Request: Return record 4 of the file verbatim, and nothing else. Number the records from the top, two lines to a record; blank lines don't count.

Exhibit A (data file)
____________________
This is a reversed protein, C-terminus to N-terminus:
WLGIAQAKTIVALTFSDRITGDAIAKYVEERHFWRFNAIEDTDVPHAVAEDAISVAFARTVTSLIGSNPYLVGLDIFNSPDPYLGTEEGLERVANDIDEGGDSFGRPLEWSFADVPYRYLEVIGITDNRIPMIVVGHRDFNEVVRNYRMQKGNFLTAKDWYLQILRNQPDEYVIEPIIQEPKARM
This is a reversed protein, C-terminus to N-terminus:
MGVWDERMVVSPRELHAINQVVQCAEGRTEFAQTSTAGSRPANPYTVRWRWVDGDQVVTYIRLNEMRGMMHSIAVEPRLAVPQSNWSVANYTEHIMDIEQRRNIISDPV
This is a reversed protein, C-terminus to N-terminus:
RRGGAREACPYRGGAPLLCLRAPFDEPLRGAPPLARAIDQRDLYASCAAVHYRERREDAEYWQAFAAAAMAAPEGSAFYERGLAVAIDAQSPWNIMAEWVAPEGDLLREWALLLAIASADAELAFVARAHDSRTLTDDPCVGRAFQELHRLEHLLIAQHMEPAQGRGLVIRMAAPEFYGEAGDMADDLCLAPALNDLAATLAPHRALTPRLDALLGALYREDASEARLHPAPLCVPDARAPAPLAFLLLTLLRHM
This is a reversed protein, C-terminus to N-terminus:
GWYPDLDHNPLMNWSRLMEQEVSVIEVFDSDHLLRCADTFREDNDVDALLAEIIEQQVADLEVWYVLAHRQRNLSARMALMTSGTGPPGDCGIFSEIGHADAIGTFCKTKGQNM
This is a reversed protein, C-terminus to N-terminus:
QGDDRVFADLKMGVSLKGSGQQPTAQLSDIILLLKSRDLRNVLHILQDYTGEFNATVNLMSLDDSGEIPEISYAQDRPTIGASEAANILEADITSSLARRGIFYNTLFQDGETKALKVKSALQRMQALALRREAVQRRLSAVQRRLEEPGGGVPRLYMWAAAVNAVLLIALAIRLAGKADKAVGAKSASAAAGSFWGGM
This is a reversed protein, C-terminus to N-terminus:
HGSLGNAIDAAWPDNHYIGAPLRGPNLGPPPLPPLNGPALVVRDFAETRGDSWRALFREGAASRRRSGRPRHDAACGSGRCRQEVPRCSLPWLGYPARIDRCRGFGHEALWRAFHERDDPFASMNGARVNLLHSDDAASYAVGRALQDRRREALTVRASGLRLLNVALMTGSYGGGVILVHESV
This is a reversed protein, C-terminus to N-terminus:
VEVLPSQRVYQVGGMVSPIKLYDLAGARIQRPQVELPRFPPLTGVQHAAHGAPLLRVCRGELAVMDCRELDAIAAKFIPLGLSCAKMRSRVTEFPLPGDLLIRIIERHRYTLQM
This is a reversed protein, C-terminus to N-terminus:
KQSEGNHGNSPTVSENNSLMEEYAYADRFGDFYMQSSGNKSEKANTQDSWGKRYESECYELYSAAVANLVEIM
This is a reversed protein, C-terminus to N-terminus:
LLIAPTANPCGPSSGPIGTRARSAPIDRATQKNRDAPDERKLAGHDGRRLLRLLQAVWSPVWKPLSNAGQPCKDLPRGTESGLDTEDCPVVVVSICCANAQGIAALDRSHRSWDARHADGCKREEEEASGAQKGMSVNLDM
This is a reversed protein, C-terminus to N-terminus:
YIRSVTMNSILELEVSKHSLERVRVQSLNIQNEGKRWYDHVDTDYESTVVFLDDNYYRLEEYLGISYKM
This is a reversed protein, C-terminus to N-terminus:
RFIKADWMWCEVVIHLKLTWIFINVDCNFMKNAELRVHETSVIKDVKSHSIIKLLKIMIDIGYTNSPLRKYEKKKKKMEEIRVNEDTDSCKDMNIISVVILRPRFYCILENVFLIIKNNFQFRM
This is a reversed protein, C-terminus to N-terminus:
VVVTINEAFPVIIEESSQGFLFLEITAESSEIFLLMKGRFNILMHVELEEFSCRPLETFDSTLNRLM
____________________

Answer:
This is a reversed protein, C-terminus to N-terminus:
GWYPDLDHNPLMNWSRLMEQEVSVIEVFDSDHLLRCADTFREDNDVDALLAEIIEQQVADLEVWYVLAHRQRNLSARMALMTSGTGPPGDCGIFSEIGHADAIGTFCKTKGQNM